The implications that leaving the EU could have from a Dispute Resolution perspective
Monday, 20th June 2016
At the moment the UK is governed by EU law, including a network of legislation that applies to many aspects of litigation, such as deciding which Court has jurisdiction in disputes, the reciprocal recognition of judgments with the EU and the service of legal proceedings.
If the UK was to leave the EU, it is unclear whether it would be able to (or would choose to) remain part of these arrangements.
Membership of the EU also provides the opportunity to appeal some English judgments to the European Courts.
Many EU laws have been enshrined in English law via domestic legislation; if there is a Brexit these laws will continue to apply unless they are specifically repealed.
Other EU laws, being EU Regulations, apply directly to the UK without the need for Parliament to pass new law. If there is a Brexit, EU Regulations will no longer apply and it will be for Parliament to decide whether to introduce replacement legislation. Court cases that had applied EU Regulations in their interpretation of English legislation would still be good law, although they might be challenged, leading to a review of the applicable law by the Courts. This could lead to uncertainty, particularly in certain industries that are currently heavily controlled by EU Regulations; uncertainty can lead to disputes.
EU rules determine which courts have jurisdiction in cross-jurisdictional disputes. The general rule is that the defendant should be sued in the court of the member state where it is domiciled. The parties are, however, free to agree that the courts of a particular country are to have jurisdiction (and the rules give effect to that choice) subject to various qualifications.
If there is a Brexit there are a number of options that could be applied, including joining various international associations or reverting to previous arrangements.
Service of proceedings
Providing a Court in England and Wales has jurisdiction to hear a dispute, the Claimant in those proceedings can (subject to certain criteria) serve legal proceedings on the Defendant in any other EU member state without having to apply for the Court's permission, which saves the Claimant both time and costs. The process is not as straight forward as serving legal proceedings within England and Wales; however, it is less onerous than serving proceedings on non-member states. If there is a Brexit the current arrangements will not be available; however it is most likely that new arrangements would be made with the EU, although the details would need to be negotiated.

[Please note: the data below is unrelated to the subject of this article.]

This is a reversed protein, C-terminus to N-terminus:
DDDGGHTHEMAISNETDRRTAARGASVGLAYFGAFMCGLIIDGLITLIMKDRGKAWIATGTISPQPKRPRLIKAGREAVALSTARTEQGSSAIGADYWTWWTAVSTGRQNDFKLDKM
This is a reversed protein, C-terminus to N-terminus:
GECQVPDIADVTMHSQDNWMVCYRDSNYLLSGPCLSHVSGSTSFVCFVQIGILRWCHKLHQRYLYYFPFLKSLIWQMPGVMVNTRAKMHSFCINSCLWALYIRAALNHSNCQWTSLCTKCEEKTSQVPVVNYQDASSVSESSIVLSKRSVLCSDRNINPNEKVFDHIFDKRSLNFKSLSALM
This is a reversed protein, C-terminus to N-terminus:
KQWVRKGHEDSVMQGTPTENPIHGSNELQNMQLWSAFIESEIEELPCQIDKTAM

At present the European Enforcement Order Regulation ("the EEOR") allows (subject to certain criteria) uncontested money judgments made by the Courts of EU countries to be enforced in other EU countries. This greatly simplifies the enforcement of judgments and ultimately saves time and costs.
Alternative options are currently available under the Brussels Regulation (which applies to all members of the EU and Denmark) and the Lugano Convention (which covers Norway, Iceland and Switzerland). Other legislation provides reciprocal arrangements for enforcement in a number of Commonwealth, and other, countries.
If there is a Brexit the EEOR option will fall away unless other arrangements are agreed between the remaining member states; it seems likely that such arrangements will be made.
Ultimate appellate Court
In 2009 the House of Lords was replaced by the Supreme Court as the ultimate domestic court of appeal for civil and criminal matters in England and Wales. At present some disputes can be appealed to the European Court of Human Rights (which deals with cases concerning alleged infringements of the European Convention on Human Rights) and the European Court of Justice (which deals with cases concerning alleged infringements of EU law). If there is a Brexit these options will not be available.
Choosing English law
English law and the English judiciary are respected throughout the world and many contracting parties chose to have their contracts governed by English law and to have the English Courts hear their disputes. Similarly, London is often chosen as the location, or seat, for international arbitration.
It is uncertain whether a Brexit would impact on the attractiveness of English law and the English Courts or as an arbitral seat. Whilst parties outside of Europe may not be deterred, would parties within Europe see England as too complicated a place post-Brexit?